Graduate Schools and Colleges
"The Science of Fun"
As theme park rides, movies, and Las Vegas shows become more reliant on innovative technology and design, the entertainment industry is calling upon the expertise of engineers.
By Pierre Home-Douglas
If you need to design and build a 1.5-million-gallon pool that could be raised 25 feet in a few seconds for a hit Las Vegas show or a jaw-dropping roller coaster capable of catapulting riders at 1.5 G’s through a 2,000-degree fire, who are you going to call? If mechanical engineer Bob Boehm has his way, it will be one of the graduates of a new program he is setting up at the University of Nevada-Las Vegas (UNLV). Called entertainment engineering, the program is akin to what Walt Disney once defined as "imagineering"-a field encompassing not only engineering but theater arts, architecture, industrial design, and a host of other skills and trades.
Boehm says the genesis for the idea came from questions he got when he started working at UNLV as the chair of the mechanical engineering department. People with a theater background kept asking whether the university offered engineering courses that could help them deal with the complex, technical world of modern stage shows. In the past, Las Vegas shows would bring engineers in as consultants, but what has become more crucial, Boehm says, is someone with his or her feet in both worlds. "Theater people have an idea that anything can be done. Engineers are more pragmatic. We need to meld the two backgrounds."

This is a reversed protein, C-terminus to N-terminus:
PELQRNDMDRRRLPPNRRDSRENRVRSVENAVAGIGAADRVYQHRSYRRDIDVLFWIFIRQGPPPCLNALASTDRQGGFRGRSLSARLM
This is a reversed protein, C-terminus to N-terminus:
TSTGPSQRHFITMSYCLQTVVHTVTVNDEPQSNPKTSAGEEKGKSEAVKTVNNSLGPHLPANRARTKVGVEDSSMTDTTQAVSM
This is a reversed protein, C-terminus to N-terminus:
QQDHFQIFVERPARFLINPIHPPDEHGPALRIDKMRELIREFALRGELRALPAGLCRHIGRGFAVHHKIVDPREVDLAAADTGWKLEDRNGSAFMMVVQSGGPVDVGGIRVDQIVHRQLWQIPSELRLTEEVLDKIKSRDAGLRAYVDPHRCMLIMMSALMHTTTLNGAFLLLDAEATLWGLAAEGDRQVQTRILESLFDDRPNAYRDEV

UNLV has already offered some of the courses that would go into the program, including one called "Visualization for Entertainment," taught by the dean of engineering and the chairman of the theater department. Boehm sees the debut of the program as a minor for theater majors and engineers, then as a major, and eventually-if the demand is there-as a separate program altogether.
The location of the university is not accidental. As UNLV’s dean of engineering, Eric Sangren, points out, "Las Vegas is probably the biggest lab for entertainment engineering in the country." The city is home to eye-poppingly elaborate shows. Gone are the days when sets could be pulled together by a small crew of carpenters and set designers. Cirque du Soleil's "O" show, for example, demanded a 100-by-150-foot pool that had to move quickly up and down with scarcely a ripple. It needed to be designed and built in less than a year and operate for a decade without breaking down.
The demand for people who bridge the gap between entertainment and engineering extends far beyond Las Vegas. In Jackson, N.J., Six Flags Great Adventure recently launched Kingda Ka, a record-shattering rocket coaster that blasts off horizontally and reaches 128 mph in three seconds. The rapid growth of the video game and theme park industries is placing new demands on the people designing the latest, greatest entertainment creations.
Jim Seay, a former project engineer for Hughes Aircraft, joined Premier Rides in 1995 and today owns the company. His "Return of the Mummy" ride at Universal Studios in Orlando, Fla., and Hollywood, Calif., employs the same technology used in futuristic magnetic levitation trains, relying on linear induction motors to catapult riders from zero to 60 mph in three seconds. A mechanical engineering graduate from Cornell and California State University-Long Beach, Seay says that "people have come to expect entertainment in their lives-not just at theme parks but even at places like shopping centers." The future for entertainment engineering? "It's just going to get bigger and better." Sweet music to Bob Boehm’s ears.
Content excerpted from ENGINEERING, GO FOR IT!
with permission from the American Society for Engineering Education.
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